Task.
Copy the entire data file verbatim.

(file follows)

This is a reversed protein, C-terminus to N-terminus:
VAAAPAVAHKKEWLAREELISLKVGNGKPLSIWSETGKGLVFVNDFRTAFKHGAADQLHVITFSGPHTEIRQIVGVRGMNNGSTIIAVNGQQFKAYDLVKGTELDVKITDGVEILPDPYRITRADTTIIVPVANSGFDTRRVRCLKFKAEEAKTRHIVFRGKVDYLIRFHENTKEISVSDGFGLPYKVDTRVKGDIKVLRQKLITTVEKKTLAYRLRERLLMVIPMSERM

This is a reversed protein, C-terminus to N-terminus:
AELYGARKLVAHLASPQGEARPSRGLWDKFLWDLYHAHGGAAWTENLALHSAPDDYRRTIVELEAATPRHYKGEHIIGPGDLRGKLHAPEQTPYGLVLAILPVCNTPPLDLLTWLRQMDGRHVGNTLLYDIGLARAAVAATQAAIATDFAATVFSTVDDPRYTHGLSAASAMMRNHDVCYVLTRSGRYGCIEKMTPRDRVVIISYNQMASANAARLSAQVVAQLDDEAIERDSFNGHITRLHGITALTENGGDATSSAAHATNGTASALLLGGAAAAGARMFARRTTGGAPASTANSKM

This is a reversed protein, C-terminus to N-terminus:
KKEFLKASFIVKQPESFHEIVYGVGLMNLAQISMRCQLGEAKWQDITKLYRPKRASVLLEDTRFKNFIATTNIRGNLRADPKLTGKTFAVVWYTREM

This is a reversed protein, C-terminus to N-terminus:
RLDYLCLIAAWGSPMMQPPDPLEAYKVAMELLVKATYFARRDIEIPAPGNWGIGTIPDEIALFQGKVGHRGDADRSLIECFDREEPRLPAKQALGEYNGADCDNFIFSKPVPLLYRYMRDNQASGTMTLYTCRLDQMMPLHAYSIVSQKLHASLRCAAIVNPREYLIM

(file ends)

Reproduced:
This is a reversed protein, C-terminus to N-terminus:
VAAAPAVAHKKEWLAREELISLKVGNGKPLSIWSETGKGLVFVNDFRTAFKHGAADQLHVITFSGPHTEIRQIVGVRGMNNGSTIIAVNGQQFKAYDLVKGTELDVKITDGVEILPDPYRITRADTTIIVPVANSGFDTRRVRCLKFKAEEAKTRHIVFRGKVDYLIRFHENTKEISVSDGFGLPYKVDTRVKGDIKVLRQKLITTVEKKTLAYRLRERLLMVIPMSERM

This is a reversed protein, C-terminus to N-terminus:
AELYGARKLVAHLASPQGEARPSRGLWDKFLWDLYHAHGGAAWTENLALHSAPDDYRRTIVELEAATPRHYKGEHIIGPGDLRGKLHAPEQTPYGLVLAILPVCNTPPLDLLTWLRQMDGRHVGNTLLYDIGLARAAVAATQAAIATDFAATVFSTVDDPRYTHGLSAASAMMRNHDVCYVLTRSGRYGCIEKMTPRDRVVIISYNQMASANAARLSAQVVAQLDDEAIERDSFNGHITRLHGITALTENGGDATSSAAHATNGTASALLLGGAAAAGARMFARRTTGGAPASTANSKM

This is a reversed protein, C-terminus to N-terminus:
KKEFLKASFIVKQPESFHEIVYGVGLMNLAQISMRCQLGEAKWQDITKLYRPKRASVLLEDTRFKNFIATTNIRGNLRADPKLTGKTFAVVWYTREM

This is a reversed protein, C-terminus to N-terminus:
RLDYLCLIAAWGSPMMQPPDPLEAYKVAMELLVKATYFARRDIEIPAPGNWGIGTIPDEIALFQGKVGHRGDADRSLIECFDREEPRLPAKQALGEYNGADCDNFIFSKPVPLLYRYMRDNQASGTMTLYTCRLDQMMPLHAYSIVSQKLHASLRCAAIVNPREYLIM